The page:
Gay, lesbian and bisexual service members may be significantly more likely to suffer sexual assaults in the military than heterosexual troops, a new Rand Corp. study has found.
In order to stop the assaults, Rand said in the study released Tuesday, the military must do more to understand why they are taking place and determine whether they are hate crimes.
Rand said about 43% of all military sexual assaults over the prior year were committed against troops who are gay, lesbian and bisexual, or who otherwise did not indicate they are heterosexual, although they make up about 12% of the active-duty force, according to a 2018 Defense Department survey.
Despite that alarming difference in rates, Rand said, the military has done little to focus on sexual assaults against LGB service members in its prevention materials, research or public discussions about sexual assault in the military.
Defense researchers in 2018 found that an estimated 9% of lesbian or bisexual women in the military had been sexually assaulted at least once in the prior year, according to the study. That's about twice the 4.8% of women who reported being heterosexual or otherwise non-LGB estimated to have experienced one or more sexual assaults during that time frame.
The difference between sexual assault rates for gay or bisexual men, as opposed to heterosexual men, was even more stark, Rand said. The DoD estimated that 0.4% of heterosexual or other non-LGB men had been sexually assaulted over the previous year, but an estimated 3.7% of gay or bisexual men -- nine times the rate of LGB men -- had been sexually assaulted.
The data collected in the Pentagon's 2018 Workplace and Gender Relations Survey of Active Duty Members suggests that there may be about 43,000 gay or bisexual men and about 29,000 lesbian or bisexual women in the active-duty military, out of nearly 1.3 million active-duty troops.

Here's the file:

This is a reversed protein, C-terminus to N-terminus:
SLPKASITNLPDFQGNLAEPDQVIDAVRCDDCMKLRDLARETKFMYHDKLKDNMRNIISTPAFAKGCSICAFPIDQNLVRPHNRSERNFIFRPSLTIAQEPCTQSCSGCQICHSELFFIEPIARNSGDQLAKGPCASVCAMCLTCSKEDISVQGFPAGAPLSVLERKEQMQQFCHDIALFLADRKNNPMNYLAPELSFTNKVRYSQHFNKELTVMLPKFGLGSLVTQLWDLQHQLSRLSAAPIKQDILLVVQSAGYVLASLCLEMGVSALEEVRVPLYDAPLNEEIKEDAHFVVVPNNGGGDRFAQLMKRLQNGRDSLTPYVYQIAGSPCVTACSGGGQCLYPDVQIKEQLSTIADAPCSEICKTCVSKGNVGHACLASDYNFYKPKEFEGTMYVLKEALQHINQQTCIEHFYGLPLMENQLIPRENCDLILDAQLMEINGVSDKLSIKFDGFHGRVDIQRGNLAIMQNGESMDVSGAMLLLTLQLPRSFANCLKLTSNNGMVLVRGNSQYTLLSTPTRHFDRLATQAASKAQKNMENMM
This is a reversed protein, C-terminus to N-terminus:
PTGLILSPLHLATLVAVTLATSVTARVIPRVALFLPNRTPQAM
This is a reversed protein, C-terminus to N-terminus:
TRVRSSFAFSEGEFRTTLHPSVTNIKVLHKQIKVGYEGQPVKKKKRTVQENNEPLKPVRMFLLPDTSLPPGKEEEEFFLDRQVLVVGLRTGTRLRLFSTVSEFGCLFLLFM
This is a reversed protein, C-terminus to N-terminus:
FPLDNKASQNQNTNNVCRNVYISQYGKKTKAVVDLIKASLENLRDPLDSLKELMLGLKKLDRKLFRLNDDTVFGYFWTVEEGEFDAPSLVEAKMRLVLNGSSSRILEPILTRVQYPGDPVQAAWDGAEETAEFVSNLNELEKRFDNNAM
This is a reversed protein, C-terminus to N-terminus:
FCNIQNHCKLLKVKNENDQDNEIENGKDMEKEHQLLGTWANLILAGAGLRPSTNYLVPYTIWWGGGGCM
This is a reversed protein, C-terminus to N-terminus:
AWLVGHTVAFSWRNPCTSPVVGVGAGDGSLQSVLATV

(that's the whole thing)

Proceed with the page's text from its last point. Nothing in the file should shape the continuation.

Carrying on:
The 2018 survey found that 4% of servicemen, and 14% of servicewomen, identified as gay, lesbian or bisexual. The report also found that 91% of men and 77% of women in the military identified as heterosexual. Another 6% of men and 9% of women selected "other," including questioning, asexual or undecided, or said they preferred not to answer.
The report did not break out sexual assault rates for the troops who identified as “other” or preferred not to answer.
With so many gay, lesbian or bisexual troops in uniform, and such a disproportionate percentage of that population experiencing sexual assaults, Rand said the data suggests that "a considerable fraction" of sexual assaults are likely being committed against LGB service members.
To try to prevent assaults on gay, lesbian and bisexual troops, Rand said the military needs to do more to understand where they are occurring and what is motivating the attackers. The researchers said it would be particularly important to learn whether the assaults are mainly hate crimes or harassment based on the victims' sexual orientation, as opposed to being sexually motivated assaults.
Many military sexual assaults take place during hazing incidents, according to the study. In other cases, the attackers might be acting out of their dislike for sexual minorities and want to humiliate or debase the victims, Rand said.
Threats, intimidation, vandalism to personal property, and other forms of physical assault are some of the other ways LGB troops have reported being harassed, the study adds.